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In most developed countries, the majority of data consumption takes place over Wi-Fi access points. In India, things are slightly different—well over 90% of users access the internet through mobile devices. Which is why even though the number of Indian data users has grown, patterns of data consumption remain asynchronous. Users switch on data services when they want to download content, and switch it off soon after, so that they can consume it offline without worrying about running up high data charges.

For the most part, this mobile-first approach was forced on us by last-mile constraints. The congestion of our cities and the often-insurmountable effort of getting all the rights of way necessary to lay the cables required to get data connections into all the nooks and crannies of our cities was too challenging even for our dauntless telecom companies. And so, India’s data revolution took place on the back of its mobile network. By delivering broadband data over the interlocking grid of radio towers that blankets the nation for voice coverage, telecom firms managed to dodge the last-mile problem.

Though we’ve adapted to this mode of data consumption, the lockdown has exposed the problems inherent in an over-reliance on mobile data. It is now clear that we need to supplement our mobile data networks with reliable terrestrial broadband that can be delivered through a network of easily accessible Wi-Fi hotspots.

Last week, the cabinet approved the Prime Minister Wi-Fi Access Network Interface (PM Wani), a policy that can radically alter the way data services are delivered at the edge of networks. When coupled with the deregulation of Wi-Fi services, I believe this policy will facilitate the rapid proliferation of internet hotspots in India.

At present, terrestrial internet connectivity in India (and almost everywhere else in the world) is offered as a fully integrated service. The only way you can get yourself an internet connection is through a licensed telecom service provider that provides last-mile connectivity to your home, installs a router and switches on the web for you. All the components of this service—from the backhaul that connects you to the internet, to your authentication as a valid user on the network, and the invoices raised for the data you consume—are packaged as one single offering provided by a licensed entity.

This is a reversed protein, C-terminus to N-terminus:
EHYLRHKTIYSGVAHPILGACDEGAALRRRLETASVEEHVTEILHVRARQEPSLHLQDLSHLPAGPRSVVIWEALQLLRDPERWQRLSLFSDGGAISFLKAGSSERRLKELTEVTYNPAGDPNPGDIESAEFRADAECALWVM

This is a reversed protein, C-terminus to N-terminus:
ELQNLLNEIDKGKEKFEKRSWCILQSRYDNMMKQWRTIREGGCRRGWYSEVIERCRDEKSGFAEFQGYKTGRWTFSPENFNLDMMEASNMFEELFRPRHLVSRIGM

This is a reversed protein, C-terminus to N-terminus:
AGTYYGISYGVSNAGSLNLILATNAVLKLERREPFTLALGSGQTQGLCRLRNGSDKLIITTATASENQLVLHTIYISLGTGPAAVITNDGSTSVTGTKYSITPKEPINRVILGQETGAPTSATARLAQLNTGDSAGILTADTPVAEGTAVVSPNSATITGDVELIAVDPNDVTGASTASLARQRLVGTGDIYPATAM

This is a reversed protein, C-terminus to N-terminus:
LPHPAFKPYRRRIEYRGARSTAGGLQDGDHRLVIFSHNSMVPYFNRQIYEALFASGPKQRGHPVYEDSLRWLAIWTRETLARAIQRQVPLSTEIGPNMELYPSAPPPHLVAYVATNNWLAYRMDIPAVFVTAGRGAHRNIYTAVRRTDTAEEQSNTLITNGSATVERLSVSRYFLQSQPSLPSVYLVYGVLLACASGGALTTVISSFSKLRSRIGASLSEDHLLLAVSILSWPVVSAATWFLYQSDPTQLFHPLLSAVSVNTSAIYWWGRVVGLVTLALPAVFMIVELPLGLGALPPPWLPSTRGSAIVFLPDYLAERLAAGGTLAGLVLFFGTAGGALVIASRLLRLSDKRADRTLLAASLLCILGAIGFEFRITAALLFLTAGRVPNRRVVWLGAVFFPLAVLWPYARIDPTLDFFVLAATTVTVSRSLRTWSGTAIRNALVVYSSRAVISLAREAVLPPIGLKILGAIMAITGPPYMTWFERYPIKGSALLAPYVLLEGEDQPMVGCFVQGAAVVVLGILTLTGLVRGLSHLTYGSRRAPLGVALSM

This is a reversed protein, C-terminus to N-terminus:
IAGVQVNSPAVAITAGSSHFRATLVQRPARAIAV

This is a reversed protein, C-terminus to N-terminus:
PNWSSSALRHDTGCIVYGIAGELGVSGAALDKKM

PM Wani unbundles the different layers of this service into its component parts, re-assembling them in an entirely different configuration in order to allow private entrepreneurs to deliver each of these components in a safe and secure manner that does not compromise the regulatory requirement of reliable user authentication.

In the first place, it redesigns the user experience by allowing customers to avail internet services through a new category of app providers. These app providers are responsible for carrying out user KYC (know your customer) processes, as well as allowing authenticated users to discover Wani-enabled hotspots and connect to them in a seamless manner.

The hotspots themselves will be provided by public data office (PDOs)—private establishments such as kirana stores, roadside shops and tea stalls—that will set up public Wi-Fi hotspots within their premises. For readers who can remember India before the mobile revolution, think of PDOs as the data equivalents of public call offices (PCOs) through which we used to make calls when we couldn’t get to a landline. But PM Wani adds one more layer to the mix—the PDO aggregator (PDOA), an entity that aggregates PDOs and signs them up to a captive portal through which they can be authenticated on the network. It is through this portal that the Wi-Fi services they offer are made available to Wani customers. PDOAs will be integrated with the full range of payment service providers, allowing customers to purchase prepaid packages of their choice in much the same way as they buy any other online service.

The beauty of this system is that every single layer of the architecture, from the app provider to the PDO and PDOA, has been designed to be fully interoperable and connect with every other layer through a set of open specifications. By enabling anyone and everyone to set up Wi-Fi hotspots, PM Wani will likely unleash a range of entrepreneurial opportunities at the edge of telecom networks. Hopefully, this will incentivize thousands of small businesses to put in place the last mile of data connectivity that big telecom firms have so far been reluctant to.

Critical to the success of PM Wani is the liberalization of telecom regulations—in particular, restrictions on the resale of telecom services. Since telecom services can only be provided under a licence from the Indian government, their resale also requires a licence. Historically, it is this regulatory restriction that came in the way of private parties establishing businesses that offered Wi-Fi services to the public. The cost (and effort) of complying with India’s onerous telecom regime is too heavy a burden to impose on small entrepreneurs. If we intend to enable a Cambrian explosion of Wi-Fi hotspots in the country, we will have to lift resale restrictions and allow PDOs, PDOAs and app providers to function with minimal regulatory oversight.

Most importantly, this new regime will have to be exempted from licence fees, as nothing dampens entrepreneurial enthusiasm like the hard reality of adjusted gross revenue-based licence fees.

Rahul Matthan is a partner at Trilegal and also has a podcast by the name Ex Machina. His Twitter handle is @matthan

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